The BCC asks, “What if the net was as free as air?”; Sirius Satellite Radio Says: WAH! Stop It!

  • The BCC asks, “What if the net was as free as air?”; Sirius Satellite Radio Says: WAH! Stop It!
    The BBC’s article covers a wireless freenet project in London that has over 400 nodes providing wireless Internet access throughout the city. It’s similar to wireless freenet projects going on all over the US, except that according to the article this one got its start in 1995, which is quite an early beginning. I did a short radio documentary/profile of the free wireless project in Champaign-Urbana, IL on the March 1 edition of the mediageek radio show. The C-U wireless project is a good example of trying to get a smaller city blanketed in the ‘net, with their current focus to get connectivity down a 1/2 mile of thoroughfare in central Urbana.

    Unfortunately, according to Wireless News, Sirius Satellite Radio is petitioning the FCC to limit unlicensed wireless Internet activity, claiming that it will interfere with its yet-to-be-launched satellite radio service which operates on a band about 55 Mhz away. If enacted, the rules would cut wireless Internet broadcast power by a third, reducing its range and rendering existing equipment in need of a retrofit.

    This is yet another case of the public interest being pitted against (needless) corporate profit. Which is potentially more important and valuable to a community, the existence of free or low-cost high-speed Internet connectivity, or access to a $19.95 a month satellite radio service, which, incidentally, will contain little or no content of local interest? Never mind that Sirius’ petition is entirely pre-emptive, since it has yet to actually launch, and so no interference has been shown to actually exist. And, still, this goes on while Sirius and XM Satellite Radio–which is actually in operation now–are trying to convince the FCC to continue to allow them to have high-wattage terrestrial (as in, “not satellite”) transmitter to fill in where their satellite signals are weak (click here to see their petition in pdf format). There are some other folks who say these terrestrial “satellite” transmitters will interefere with their signals. Seems one corporation’s signal is another corporation’s interference.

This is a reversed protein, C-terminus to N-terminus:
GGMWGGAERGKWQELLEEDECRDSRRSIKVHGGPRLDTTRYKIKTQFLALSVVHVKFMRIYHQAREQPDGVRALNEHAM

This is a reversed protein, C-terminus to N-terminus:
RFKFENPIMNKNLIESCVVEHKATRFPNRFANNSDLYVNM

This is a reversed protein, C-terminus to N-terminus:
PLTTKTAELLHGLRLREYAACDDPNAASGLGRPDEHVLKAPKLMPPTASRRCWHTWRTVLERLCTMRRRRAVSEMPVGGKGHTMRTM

If the FCC goes with Sirius’ petition, there will be no clearer indication that the Commission values corporate profits over the valuable and efficient use of the spectrum for actual public service and public interest (and I wish I could be surprised). But then there will be thousands of pissed off wireless networking geeks who might be ready to engage in mass acts of civil disobedience by keeping their wireless base stations going–maybe even hot-rodded for higher power, just to screw with Sirius and keep their freenets going. Pirate and micropower radio should serve as an example — the technology is out of the bag, it is useful, and it will not be controlled. If currently legal wireless Internet can screw with Sirius’ signal, then I think maybe Sirius didn’t do their engineering homework and they get what they deserve.

    You can read Sirius’ petition to limit wireless Internet in pdf format as served out by the FCC’s Electronic Comment Filing System. (Thanks to Mark from C-U wireless for the pointer to the Wireless News article)


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